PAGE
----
Stacking The Deck with Strange Neighbors

Stacking The Deck is a feature exclusive to Adam’s World where I bring packs of 1991 Pro Set Superstars MusiCards to artists, and we discuss who they find in each pack. 

NYC-based indie power pop foursome Strange Neighbors are through waiting.

During the pandemic they exercised restraint, debating the appropriateness of releasing music during such a tumultuous time, but having recently released a new single, titled “Window Watching,” they’re officially ready to be back in everyone’s ears.

“We were really excited about ‘Window Watching,’” Strange Neighbors frontwoman Aidan says, “and now I think we’re pretty impatient to get the rest of these songs out.”

Some of those songs will be heard on their upcoming EP, Party of None, which is due out later this year. The band – which consists of Tracey (drums), Aidan (vocals), Dana (bass, and co-captain of the Diamond District Gotham Roller Derby team!), and Zach (guitar) (photo: L to R) – will also have a song featured in an upcoming movie about the life of Gin Blossoms co-founder Doug Hopkins, who was Dana’s uncle.

Aidan, for one, is anxious for people to hear the new music. “I want it out there,” she says, “It doesn’t have to be perfect … Before I even formed the band, and I was doing solo stuff while trying to get a band together, I was like alright, this recording, I love it, but it’s not perfect, and there’s stuff that pisses me off, but if I don’t put it out I’m never gonna put shit out.”

I caught up with Strange Neighbors before their recent show at Bowery Electric, and when we opened up some packs of MusiCards the artists we found sparked conversations about musical influences, the importance of having just the right amount of flash, and a missed connection with Goo Goo Dolls frontman John Rzeznik.


Goo Goo Dolls 
Aidan, you were really excited when the Goo Goo Dolls card was pulled, so let’s start by talking about them, and your adventure walking through Los Angeles. 

Aidan: I’m a big fan of the Goo Goo Dolls, and I always have been. I also saw them live once when I was really young, like underage, and it was amazing.

One time, my brother was living in L.A., and we went to this really fancy restaurant called PUMP, which was on this reality TV show (Vanderpump Rules), and I was like I just want to go there because all these reality TV people go there. So we went, and the food was pretty good, but it was very ritzy. After we left we were like oh my God, we know that guy, and it was John Rzeznik. My brother was like, “Yeah, he lives around here with his daughter, or something.” So I was like oh fuck, I don’t know what to do. He did not seem like he wanted to be talked to, so we literally followed him, lagging maybe half a block behind him, until we realized he was walking in circles to shake us.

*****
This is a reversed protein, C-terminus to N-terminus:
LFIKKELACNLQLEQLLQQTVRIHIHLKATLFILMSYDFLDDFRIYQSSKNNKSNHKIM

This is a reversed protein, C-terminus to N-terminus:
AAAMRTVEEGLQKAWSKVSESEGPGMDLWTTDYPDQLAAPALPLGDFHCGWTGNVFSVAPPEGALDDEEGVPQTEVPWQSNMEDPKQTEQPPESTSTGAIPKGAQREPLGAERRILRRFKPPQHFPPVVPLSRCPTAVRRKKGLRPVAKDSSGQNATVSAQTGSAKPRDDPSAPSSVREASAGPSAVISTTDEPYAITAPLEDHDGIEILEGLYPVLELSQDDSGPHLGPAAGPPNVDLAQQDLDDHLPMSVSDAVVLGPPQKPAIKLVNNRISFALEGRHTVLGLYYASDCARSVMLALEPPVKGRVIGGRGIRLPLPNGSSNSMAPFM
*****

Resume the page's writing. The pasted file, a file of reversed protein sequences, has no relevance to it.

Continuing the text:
He was trying to get rid of you? 

Aidan: It seemed that way, yeah, but we kept going for a good while.

You know that feeling after you see a celebrity, and you’re like I could’ve said THIS, and I could’ve done THAT? I felt that way. I did not feel cool about it. I think I did the absolute worst thing I could’ve done by just stalking him around L.A.

Well, you didn’t take a photo of him, so it could’ve been worse. 

Aidan: I don’t think I took a photo of the back of his head.

Dana: Did you guys point a lot?

Aidan: No, I was really careful not to point. I was just trying to get a look at his face whenever he would kind of turn, and I was like oooh, he walks that way!

I was just awestruck because it was someone I actually cared about.

Now it’s many years later, you’ve had plenty of time to think about it – what would you have said? 

Aidan: Oh my God, I definitely would’ve tried to strike up a conversation with his daughter instead. She’s probably way cooler. The kids of rock stars are usually way cooler. They don’t get the attention if they’re not famous.

Dana: Eeeeeh, Chet Hanks.

Aidan: Was he cool?

Dana: No. There’s Colin Hanks, and Chet Hanks, and they’re two totally different people.

And it’s kinda like, how are they even related? 

Dana: Remember The Osbournes reality show? One of the kids was like, I don’t want to be part of this family.

Aidan: Yeah, there’s a whole other Osbourne.

Before we move on, Dana, I believe you have something you want to add about Goo Goo Dolls. 

Dana: Yeah, my mom loved the Goo Goo Dolls, and I didn’t really love them until later. I didn’t go to a lot of Goo Goo Dolls concerts, but I did go to one. I grew up in Arizona, and they came in the summer, it was July, it was like 120 degrees, it was an outside concert, it was so fucking hot, but my mom was like, “We have to go, it’s Goo Goo Dolls, and Counting Crows.” It was really fun.

Peak ‘90s pop-rock. 

Aidan: And the Goo Goo Dolls showed me that you can write a song about something like abortion, and it can totally make Top 40 radio as long as nobody knows what it’s about.

Dana: It’s like Third Eye Blind.

Aidan: It’s perfect.